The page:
There is also a considerable focus on quality improvement and increasing the efficiency of the NHS and there are numerous ongoing programmes to ensure that the NHS is fit for purpose in the modern world.

  • How the NHS works in Northern Ireland

    The NHS in Northern Ireland employs around 62,603 staff who work across 6 health and social care trusts.

    There are also around 22,500 social workers and social care workers registered in Northern Ireland. Staff costs account for approximately 70% of the overall spending on healthcare.

    In addition there is a land border with the Republic of Ireland and co-operation exists across a number of areas, most recently, the provision of paediatric congenital cardiac services on an all-Ireland basis.


    Who uses the service?

    The NHS in Northern Ireland provides health and social care to a population of approximately 1.8 million people.

    Northern Ireland like the rest of the UK is experiencing similar demographic shifts in terms of ageing and life expectancy. Figures from the 2011 census show that those aged 65 and over represent 15% of the population in NI and the percentage increase in those over 85 since 2001 is 35%. 

    In addition, public expectations and attitudes towards their care are changing but support for a universal NHS remains high on the agenda in NI at 73%.



    Northern Ireland has been distinct from England, Scotland and Wales in that health and social care have been, at least in theory, integrated since 1973.

    The Minister of the Department of Health, Social Services and Public Safety (DHSSPS) is ultimately responsible for the delivery of health and social care in Northern Ireland. A cross-party health committee in the Northern Ireland Assembly performs a scrutiny role of decisions made by the Minister, the operation of the department and other health and social care bodies and functions.



    Health and social care is commissioned by a regional single health and social care board (HSCB) supported by 5 Local Commissioning Groups established in 2007 which cover the same geographical areas as the health and social care trusts.

    We have also retained the purchaser or provider split in the commissioning of health and social care. A review of commissioning is currently underway. The HSCB commission general practitioner services for the population of Northern Ireland via the General Medical Services contract.


    Heath and Social Care Trusts

    There are six health and social care trusts in Northern Ireland. Five health and social care trusts (HSCT) are geographically based and are responsible for providing health and social services in Northern Ireland.

    The five health and social care trusts are:

    • Belfast HSCT
    • Southern HSCT
    • South Eastern HSCT
    • Northern HSCT
    • Western HSCT

    The sixth Trust is the Northern Ireland Ambulance Service, which operates a single Northern Ireland wide service.


    The Regulation and Quality Improvement Authority

    The Regulation and Quality Improvement Authority (RQIA), monitors and inspects providers of health and social care.


    Public Health

    The Public Health Agency (PHA) is responsible for health improvement and health protection. The Northern Ireland Executive's key strategy for tackling public health inequalities is 'Making Life Better'.

    The PHA is jointly responsible with the HSCB for the development of a fully integrated commissioning plan for health and social care in Northern Ireland.



    Like Scotland and Wales, Northern Ireland receives a block grant from HM Treasury based on the Barnett Formula and the Northern Ireland Assembly determines its own priorities.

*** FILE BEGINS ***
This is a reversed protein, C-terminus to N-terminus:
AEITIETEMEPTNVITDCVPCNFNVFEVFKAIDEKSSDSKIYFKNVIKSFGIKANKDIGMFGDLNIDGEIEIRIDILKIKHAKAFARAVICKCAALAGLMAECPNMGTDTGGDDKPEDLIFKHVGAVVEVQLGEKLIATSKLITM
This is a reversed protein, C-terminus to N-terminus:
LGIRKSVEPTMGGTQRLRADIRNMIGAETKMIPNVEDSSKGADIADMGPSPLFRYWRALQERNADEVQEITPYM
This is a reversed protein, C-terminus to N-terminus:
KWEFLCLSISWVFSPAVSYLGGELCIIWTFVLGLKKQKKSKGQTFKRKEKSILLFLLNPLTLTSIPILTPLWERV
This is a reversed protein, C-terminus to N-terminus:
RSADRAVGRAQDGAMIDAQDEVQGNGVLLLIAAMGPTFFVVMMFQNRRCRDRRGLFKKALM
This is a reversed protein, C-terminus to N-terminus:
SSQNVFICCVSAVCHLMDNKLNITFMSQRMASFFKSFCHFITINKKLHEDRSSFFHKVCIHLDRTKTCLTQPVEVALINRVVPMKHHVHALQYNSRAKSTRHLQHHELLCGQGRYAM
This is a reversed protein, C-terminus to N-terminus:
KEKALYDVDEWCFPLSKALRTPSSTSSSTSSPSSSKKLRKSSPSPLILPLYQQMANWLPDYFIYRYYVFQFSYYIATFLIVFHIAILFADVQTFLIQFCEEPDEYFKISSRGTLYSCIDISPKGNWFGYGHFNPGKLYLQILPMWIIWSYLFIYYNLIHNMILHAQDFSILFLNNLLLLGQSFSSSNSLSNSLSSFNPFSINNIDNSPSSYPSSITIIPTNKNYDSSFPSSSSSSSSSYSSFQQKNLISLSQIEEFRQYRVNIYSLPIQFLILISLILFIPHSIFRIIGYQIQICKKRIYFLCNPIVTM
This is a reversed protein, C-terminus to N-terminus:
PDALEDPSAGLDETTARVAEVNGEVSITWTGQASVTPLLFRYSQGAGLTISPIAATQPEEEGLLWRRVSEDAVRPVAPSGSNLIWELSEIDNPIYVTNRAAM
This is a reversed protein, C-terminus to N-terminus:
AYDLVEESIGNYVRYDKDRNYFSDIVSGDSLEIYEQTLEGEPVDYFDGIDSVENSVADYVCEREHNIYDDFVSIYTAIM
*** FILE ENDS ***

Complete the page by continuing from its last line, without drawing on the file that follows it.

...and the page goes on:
Department of Health, Social Services and Public Safety (DHSSPS) receives 46% of the total budget for Northern Ireland.

    The integration in the delivery of services in Northern Ireland is mainly achieved through the division of health and social care into Programmes of Care (PoCs).  

    There are nine PoCs:

    • Acute services
    • Maternity and child health
    • Family and child care; elderly care
    • Learning disability
    • Physical and sensory disability
    • Health promotion and disease prevention
    • Primary health and adult community.

    Acute services and elderly care accounts for about two-thirds of the total expenditure.

  • How the NHS works in Scotland

    NHS Scotland employs around 140,000 staff who work across 14 territorial NHS Boards and seven Special NHS Boards.



    At a macro level, the framework for NHS funding is set by the Westminster Government.

    The Treasury agrees the overall NHS settlement for England. Thereafter amounts for the other three countries (Scotland, Wales and Northern Ireland) are determined according to the 'Barnett formula'. It is then for the Scottish Government to determine how much they allocate to health as part of their overall budget considerations.  

    Levels of funding to NHS Boards are determined by the cabinet secretary and ministers, and approved by the Scottish Parliament. Allocations between the NHS Boards are determined by the Government using the National Resource Allocation Committee (NRAC) formula. 

    This is a weighted capitation formula which means that funding is allocated based on the population of the area and takes into account factors such as morbidity and deprivation in order to adjust for relative health need.



    Each NHS Board is accountable to Scottish Ministers, supported by the Scottish Government Health and Social Care directorates.

    Territorial NHS Boards are responsible for the protection and the improvement of their population’s health and for the delivery of frontline healthcare services. 

    Special NHS Boards support the regional NHS Boards by providing a range of important specialist and national services e.g. Scottish Ambulance Service, NHS24 and the Scottish Blood Transfusion Service.

    Unlike in England, there is no internal market in NHS Scotland. Instead the 14 NHS boards are responsible for both planning and delivering services.